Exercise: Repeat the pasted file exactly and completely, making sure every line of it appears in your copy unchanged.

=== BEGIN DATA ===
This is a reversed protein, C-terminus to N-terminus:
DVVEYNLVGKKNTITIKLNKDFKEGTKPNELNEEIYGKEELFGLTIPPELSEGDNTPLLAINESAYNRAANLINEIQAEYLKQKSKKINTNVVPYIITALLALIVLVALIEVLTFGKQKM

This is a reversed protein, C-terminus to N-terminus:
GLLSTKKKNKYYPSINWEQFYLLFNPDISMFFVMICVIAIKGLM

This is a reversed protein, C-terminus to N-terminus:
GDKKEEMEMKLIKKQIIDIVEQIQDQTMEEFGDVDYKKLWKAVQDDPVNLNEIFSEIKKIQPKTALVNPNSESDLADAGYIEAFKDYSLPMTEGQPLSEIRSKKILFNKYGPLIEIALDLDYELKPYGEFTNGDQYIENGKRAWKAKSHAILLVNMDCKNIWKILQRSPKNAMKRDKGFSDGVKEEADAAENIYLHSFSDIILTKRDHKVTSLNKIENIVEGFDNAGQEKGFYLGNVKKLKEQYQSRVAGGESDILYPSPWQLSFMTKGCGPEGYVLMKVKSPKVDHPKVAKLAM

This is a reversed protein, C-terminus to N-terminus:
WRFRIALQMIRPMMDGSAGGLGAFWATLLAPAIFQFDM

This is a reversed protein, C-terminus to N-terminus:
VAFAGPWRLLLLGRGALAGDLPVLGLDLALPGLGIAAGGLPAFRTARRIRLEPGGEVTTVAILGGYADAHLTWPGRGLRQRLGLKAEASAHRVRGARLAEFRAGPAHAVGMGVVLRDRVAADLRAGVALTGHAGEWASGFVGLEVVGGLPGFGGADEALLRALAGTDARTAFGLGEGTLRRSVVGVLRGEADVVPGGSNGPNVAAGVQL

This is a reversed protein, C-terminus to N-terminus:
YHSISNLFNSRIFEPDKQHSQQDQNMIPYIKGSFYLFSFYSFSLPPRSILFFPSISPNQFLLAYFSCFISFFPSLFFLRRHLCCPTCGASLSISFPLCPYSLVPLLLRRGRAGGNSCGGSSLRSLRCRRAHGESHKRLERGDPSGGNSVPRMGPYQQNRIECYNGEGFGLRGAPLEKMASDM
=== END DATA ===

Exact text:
This is a reversed protein, C-terminus to N-terminus:
DVVEYNLVGKKNTITIKLNKDFKEGTKPNELNEEIYGKEELFGLTIPPELSEGDNTPLLAINESAYNRAANLINEIQAEYLKQKSKKINTNVVPYIITALLALIVLVALIEVLTFGKQKM

This is a reversed protein, C-terminus to N-terminus:
GLLSTKKKNKYYPSINWEQFYLLFNPDISMFFVMICVIAIKGLM

This is a reversed protein, C-terminus to N-terminus:
GDKKEEMEMKLIKKQIIDIVEQIQDQTMEEFGDVDYKKLWKAVQDDPVNLNEIFSEIKKIQPKTALVNPNSESDLADAGYIEAFKDYSLPMTEGQPLSEIRSKKILFNKYGPLIEIALDLDYELKPYGEFTNGDQYIENGKRAWKAKSHAILLVNMDCKNIWKILQRSPKNAMKRDKGFSDGVKEEADAAENIYLHSFSDIILTKRDHKVTSLNKIENIVEGFDNAGQEKGFYLGNVKKLKEQYQSRVAGGESDILYPSPWQLSFMTKGCGPEGYVLMKVKSPKVDHPKVAKLAM

This is a reversed protein, C-terminus to N-terminus:
WRFRIALQMIRPMMDGSAGGLGAFWATLLAPAIFQFDM

This is a reversed protein, C-terminus to N-terminus:
VAFAGPWRLLLLGRGALAGDLPVLGLDLALPGLGIAAGGLPAFRTARRIRLEPGGEVTTVAILGGYADAHLTWPGRGLRQRLGLKAEASAHRVRGARLAEFRAGPAHAVGMGVVLRDRVAADLRAGVALTGHAGEWASGFVGLEVVGGLPGFGGADEALLRALAGTDARTAFGLGEGTLRRSVVGVLRGEADVVPGGSNGPNVAAGVQL

This is a reversed protein, C-terminus to N-terminus:
YHSISNLFNSRIFEPDKQHSQQDQNMIPYIKGSFYLFSFYSFSLPPRSILFFPSISPNQFLLAYFSCFISFFPSLFFLRRHLCCPTCGASLSISFPLCPYSLVPLLLRRGRAGGNSCGGSSLRSLRCRRAHGESHKRLERGDPSGGNSVPRMGPYQQNRIECYNGEGFGLRGAPLEKMASDM